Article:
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I've built two diode stabilised variable frequency wien bridge oscillator circuits according to this schematic:

enter image description here

(source). Both are on the same stripboard and connect to a single LM324.

One of the oscillators works beautifully, the other doesn't. The oscillator which doesn't work connects to the opamp with around 3cm of shielded wire (my original stripboard layout wasn't designed for two oscillators, so this was a hack).

I have checked my breadboard around 20 times and am fairly certain I haven't just made a silly mistake in the non-functioning oscillator.

Is there a possibility that the length of these wires may be preventing the oscillation? I understand that the successful functioning of the wien bridge can be sensitive to things being just so, but I don't know if the inductance in shielded wire this length could be enough to stop it from working.

Unfortunately I don't know enough about electronics yet to properly troubleshoot the circuit apart from simple continuity and resistance tests. FWIW, the dual gang pot for the dud circuit is better matched than the functioning circuit (~1Ω vs 10Ω).

Update

I'm using the same power supply (two 9V batteries) for both oscillators and have connected the +9V to both circuits, as per the awful diagram below:

enter image description here

(the -9V and ground connections have also been made directly to the batteries in both circuits).

Is this naive? Have I now made the two oscillator circuits dependent on each other as the two 10k resistors are now connected?

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  • \$\begingroup\$ What is the purpose of the 10k resistors between the output and the supply voltage? \$\endgroup\$ – LvW May 15 '16 at 8:48
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    \$\begingroup\$ According to the source, it's to eliminate crossover distortion. TBH, I don't fully understand the nuances. \$\endgroup\$ – nullPainter May 15 '16 at 8:52
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    \$\begingroup\$ OK - I know what you mean. Such a resistor will turn the output transistors into a class-A stage with less cross.over effects - however, this works for single supply only. Therefore: (1) Try to eliminate the 10k resistors and see if you can live with the signal quality or (b) switch to another opamp type (my recommendation) or (c) use single supply only. \$\endgroup\$ – LvW May 15 '16 at 10:32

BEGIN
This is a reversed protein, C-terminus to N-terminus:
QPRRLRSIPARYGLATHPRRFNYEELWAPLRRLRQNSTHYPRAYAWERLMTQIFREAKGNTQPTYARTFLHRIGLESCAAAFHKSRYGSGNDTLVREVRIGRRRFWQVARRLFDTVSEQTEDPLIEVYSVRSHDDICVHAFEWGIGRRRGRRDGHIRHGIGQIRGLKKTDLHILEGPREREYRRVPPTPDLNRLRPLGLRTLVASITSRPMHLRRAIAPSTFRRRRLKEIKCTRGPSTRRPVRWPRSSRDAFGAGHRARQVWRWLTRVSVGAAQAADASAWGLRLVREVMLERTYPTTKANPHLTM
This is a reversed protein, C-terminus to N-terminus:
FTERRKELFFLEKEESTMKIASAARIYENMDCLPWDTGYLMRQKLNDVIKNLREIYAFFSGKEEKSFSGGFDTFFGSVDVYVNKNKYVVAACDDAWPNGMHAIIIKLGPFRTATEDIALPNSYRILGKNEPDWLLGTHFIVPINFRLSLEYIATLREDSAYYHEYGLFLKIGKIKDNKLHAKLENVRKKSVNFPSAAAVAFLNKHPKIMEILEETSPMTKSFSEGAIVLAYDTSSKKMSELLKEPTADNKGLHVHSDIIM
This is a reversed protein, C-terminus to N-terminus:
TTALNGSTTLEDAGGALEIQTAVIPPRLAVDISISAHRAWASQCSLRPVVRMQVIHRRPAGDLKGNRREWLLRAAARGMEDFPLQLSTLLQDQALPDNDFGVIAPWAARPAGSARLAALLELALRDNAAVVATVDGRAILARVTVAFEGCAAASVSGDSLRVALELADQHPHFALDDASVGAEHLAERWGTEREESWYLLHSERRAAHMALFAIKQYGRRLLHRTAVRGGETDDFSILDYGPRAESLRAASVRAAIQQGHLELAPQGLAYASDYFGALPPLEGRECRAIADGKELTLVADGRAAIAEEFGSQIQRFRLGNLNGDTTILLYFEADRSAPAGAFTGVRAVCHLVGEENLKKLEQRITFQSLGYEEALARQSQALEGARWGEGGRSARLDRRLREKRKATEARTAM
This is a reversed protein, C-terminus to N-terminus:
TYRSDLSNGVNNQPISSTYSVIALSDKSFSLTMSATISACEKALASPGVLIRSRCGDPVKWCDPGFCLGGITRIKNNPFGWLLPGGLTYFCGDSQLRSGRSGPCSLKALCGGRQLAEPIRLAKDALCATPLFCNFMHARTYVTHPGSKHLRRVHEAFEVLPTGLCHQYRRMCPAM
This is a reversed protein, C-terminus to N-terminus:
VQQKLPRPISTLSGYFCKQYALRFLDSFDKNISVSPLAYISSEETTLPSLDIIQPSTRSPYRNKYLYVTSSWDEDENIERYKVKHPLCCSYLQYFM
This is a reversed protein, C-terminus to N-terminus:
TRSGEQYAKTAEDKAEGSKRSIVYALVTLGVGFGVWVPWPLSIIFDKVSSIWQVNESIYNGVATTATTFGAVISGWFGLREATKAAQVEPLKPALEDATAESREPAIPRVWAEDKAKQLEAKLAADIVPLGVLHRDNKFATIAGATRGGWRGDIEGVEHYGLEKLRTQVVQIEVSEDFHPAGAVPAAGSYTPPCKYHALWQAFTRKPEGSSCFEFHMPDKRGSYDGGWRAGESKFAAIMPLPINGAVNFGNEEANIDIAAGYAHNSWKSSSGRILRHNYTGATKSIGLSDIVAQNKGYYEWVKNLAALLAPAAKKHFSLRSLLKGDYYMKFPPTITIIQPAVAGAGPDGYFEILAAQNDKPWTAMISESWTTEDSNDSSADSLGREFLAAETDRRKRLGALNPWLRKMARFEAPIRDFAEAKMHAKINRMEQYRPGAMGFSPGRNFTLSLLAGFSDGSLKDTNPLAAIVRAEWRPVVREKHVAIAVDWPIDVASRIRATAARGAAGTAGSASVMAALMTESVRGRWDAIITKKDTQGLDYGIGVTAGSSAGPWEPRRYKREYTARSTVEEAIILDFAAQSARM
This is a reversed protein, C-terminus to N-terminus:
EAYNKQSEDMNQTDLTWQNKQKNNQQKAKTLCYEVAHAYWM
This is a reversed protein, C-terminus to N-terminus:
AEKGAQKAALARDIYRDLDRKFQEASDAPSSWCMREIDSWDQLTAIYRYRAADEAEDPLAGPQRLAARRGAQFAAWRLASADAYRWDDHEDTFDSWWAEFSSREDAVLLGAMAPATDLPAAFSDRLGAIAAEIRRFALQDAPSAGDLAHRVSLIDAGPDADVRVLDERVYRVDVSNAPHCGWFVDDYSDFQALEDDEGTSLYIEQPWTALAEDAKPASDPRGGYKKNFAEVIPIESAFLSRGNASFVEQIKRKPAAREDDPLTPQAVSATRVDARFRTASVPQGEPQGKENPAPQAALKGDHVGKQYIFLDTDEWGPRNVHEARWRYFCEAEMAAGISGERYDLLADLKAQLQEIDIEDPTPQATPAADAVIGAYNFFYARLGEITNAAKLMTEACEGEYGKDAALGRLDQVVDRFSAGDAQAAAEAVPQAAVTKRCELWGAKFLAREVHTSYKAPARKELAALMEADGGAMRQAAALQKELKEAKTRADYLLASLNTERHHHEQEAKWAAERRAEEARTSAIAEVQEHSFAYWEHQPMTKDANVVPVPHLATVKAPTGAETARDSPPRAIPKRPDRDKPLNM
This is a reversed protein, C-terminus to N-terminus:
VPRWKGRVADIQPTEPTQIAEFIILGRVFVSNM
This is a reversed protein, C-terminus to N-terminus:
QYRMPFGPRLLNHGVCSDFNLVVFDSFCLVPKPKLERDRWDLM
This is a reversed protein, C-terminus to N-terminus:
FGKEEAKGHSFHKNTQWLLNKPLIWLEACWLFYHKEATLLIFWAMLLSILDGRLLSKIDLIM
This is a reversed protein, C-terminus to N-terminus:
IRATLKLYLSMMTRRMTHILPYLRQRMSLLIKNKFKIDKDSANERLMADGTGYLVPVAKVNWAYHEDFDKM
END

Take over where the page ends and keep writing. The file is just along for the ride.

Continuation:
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    \$\begingroup\$ For R1/R2/R2a, what tolerance resistors are you using? \$\endgroup\$ – WhatRoughBeast May 15 '16 at 12:07
  • \$\begingroup\$ Thanks @LvW. This is just for an audio synthesis application so I'm sure I can live with some distortion. I'll give bypassing the 10k resistors a go this evening. \$\endgroup\$ – nullPainter May 15 '16 at 19:59
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While this is not certain, there is a very good chance that you've been burned by resistor tolerance.

A Wein bridge oscillator requires a gain of 3 at the resonant frequency, and for your configuration that means a 2:1 (or better) ratio between R1 and (R2 + R2a). The nominal values you've got give a gain $$G = 1+\frac{R1}{R2+R2a} = 1 + \frac{4.7}{2.3} = 3.043$$ which provides a slight gain margin over your minimum of 3.

However, you've used 5% resistors, so the actual value of R1 could be as low as 4.465, and your R2/R2a could be as high as 2.415. This would give a gain of $$ G = 1 +\frac{4.465}{2.415} = 2.849$$ and this would explain your failure to oscillate.

Replacing your resistors with 1% units is a good idea, although it's still possible that the unit won't oscillate. If this happens, try removing R2a and see what happens. You might also measure your existing resistors and see just what values you really have (do it with the resistors disconnected from the circuit).

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  • \$\begingroup\$ I replaced those resistors with 1% resistors and the symptoms unfortunately continued. Bypassing R2a resulted in a rustly sound when the output was connected to headphones and removing it entirely resulted in the same audio as with it in (oscillation at a few lower frequencies, but faint whistling at higher frequencies). Clearly something more drastic is amiss, but I'm marking this as the accepted answer as it is a very sensible conclusion to draw and a good thing to check. Thanks! \$\endgroup\$ – nullPainter May 23 '16 at 7:49

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